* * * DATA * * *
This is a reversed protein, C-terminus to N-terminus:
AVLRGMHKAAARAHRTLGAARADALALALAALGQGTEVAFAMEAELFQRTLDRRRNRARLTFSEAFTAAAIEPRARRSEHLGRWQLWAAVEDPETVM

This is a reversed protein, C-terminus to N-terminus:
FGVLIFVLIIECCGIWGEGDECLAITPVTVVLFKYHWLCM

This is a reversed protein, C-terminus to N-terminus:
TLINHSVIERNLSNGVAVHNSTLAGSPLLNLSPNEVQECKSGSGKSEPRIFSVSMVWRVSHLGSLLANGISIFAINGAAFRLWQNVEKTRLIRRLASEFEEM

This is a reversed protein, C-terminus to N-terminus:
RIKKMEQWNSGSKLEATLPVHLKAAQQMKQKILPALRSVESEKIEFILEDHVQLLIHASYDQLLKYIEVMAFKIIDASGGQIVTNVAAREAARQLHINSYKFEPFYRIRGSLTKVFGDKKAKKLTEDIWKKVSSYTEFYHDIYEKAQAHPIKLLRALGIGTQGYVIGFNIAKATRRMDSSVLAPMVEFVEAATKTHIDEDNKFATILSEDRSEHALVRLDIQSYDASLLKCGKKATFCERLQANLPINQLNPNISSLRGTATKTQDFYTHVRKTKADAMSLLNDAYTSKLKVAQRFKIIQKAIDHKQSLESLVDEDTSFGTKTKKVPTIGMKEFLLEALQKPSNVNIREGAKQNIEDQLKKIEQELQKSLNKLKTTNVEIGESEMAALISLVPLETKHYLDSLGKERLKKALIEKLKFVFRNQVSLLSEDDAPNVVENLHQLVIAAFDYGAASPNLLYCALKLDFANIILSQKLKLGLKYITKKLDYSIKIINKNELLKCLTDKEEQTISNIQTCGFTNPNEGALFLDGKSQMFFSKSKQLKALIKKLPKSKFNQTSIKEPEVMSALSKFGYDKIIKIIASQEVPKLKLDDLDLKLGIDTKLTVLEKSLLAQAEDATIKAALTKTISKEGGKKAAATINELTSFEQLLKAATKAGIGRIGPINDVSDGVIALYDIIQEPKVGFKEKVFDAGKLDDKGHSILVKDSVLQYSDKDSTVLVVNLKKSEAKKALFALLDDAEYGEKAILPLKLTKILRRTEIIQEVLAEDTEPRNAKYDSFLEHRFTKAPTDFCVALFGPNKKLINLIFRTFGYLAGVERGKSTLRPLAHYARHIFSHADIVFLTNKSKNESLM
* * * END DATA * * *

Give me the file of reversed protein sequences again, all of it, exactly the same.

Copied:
This is a reversed protein, C-terminus to N-terminus:
AVLRGMHKAAARAHRTLGAARADALALALAALGQGTEVAFAMEAELFQRTLDRRRNRARLTFSEAFTAAAIEPRARRSEHLGRWQLWAAVEDPETVM

This is a reversed protein, C-terminus to N-terminus:
FGVLIFVLIIECCGIWGEGDECLAITPVTVVLFKYHWLCM

This is a reversed protein, C-terminus to N-terminus:
TLINHSVIERNLSNGVAVHNSTLAGSPLLNLSPNEVQECKSGSGKSEPRIFSVSMVWRVSHLGSLLANGISIFAINGAAFRLWQNVEKTRLIRRLASEFEEM

This is a reversed protein, C-terminus to N-terminus:
RIKKMEQWNSGSKLEATLPVHLKAAQQMKQKILPALRSVESEKIEFILEDHVQLLIHASYDQLLKYIEVMAFKIIDASGGQIVTNVAAREAARQLHINSYKFEPFYRIRGSLTKVFGDKKAKKLTEDIWKKVSSYTEFYHDIYEKAQAHPIKLLRALGIGTQGYVIGFNIAKATRRMDSSVLAPMVEFVEAATKTHIDEDNKFATILSEDRSEHALVRLDIQSYDASLLKCGKKATFCERLQANLPINQLNPNISSLRGTATKTQDFYTHVRKTKADAMSLLNDAYTSKLKVAQRFKIIQKAIDHKQSLESLVDEDTSFGTKTKKVPTIGMKEFLLEALQKPSNVNIREGAKQNIEDQLKKIEQELQKSLNKLKTTNVEIGESEMAALISLVPLETKHYLDSLGKERLKKALIEKLKFVFRNQVSLLSEDDAPNVVENLHQLVIAAFDYGAASPNLLYCALKLDFANIILSQKLKLGLKYITKKLDYSIKIINKNELLKCLTDKEEQTISNIQTCGFTNPNEGALFLDGKSQMFFSKSKQLKALIKKLPKSKFNQTSIKEPEVMSALSKFGYDKIIKIIASQEVPKLKLDDLDLKLGIDTKLTVLEKSLLAQAEDATIKAALTKTISKEGGKKAAATINELTSFEQLLKAATKAGIGRIGPINDVSDGVIALYDIIQEPKVGFKEKVFDAGKLDDKGHSILVKDSVLQYSDKDSTVLVVNLKKSEAKKALFALLDDAEYGEKAILPLKLTKILRRTEIIQEVLAEDTEPRNAKYDSFLEHRFTKAPTDFCVALFGPNKKLINLIFRTFGYLAGVERGKSTLRPLAHYARHIFSHADIVFLTNKSKNESLM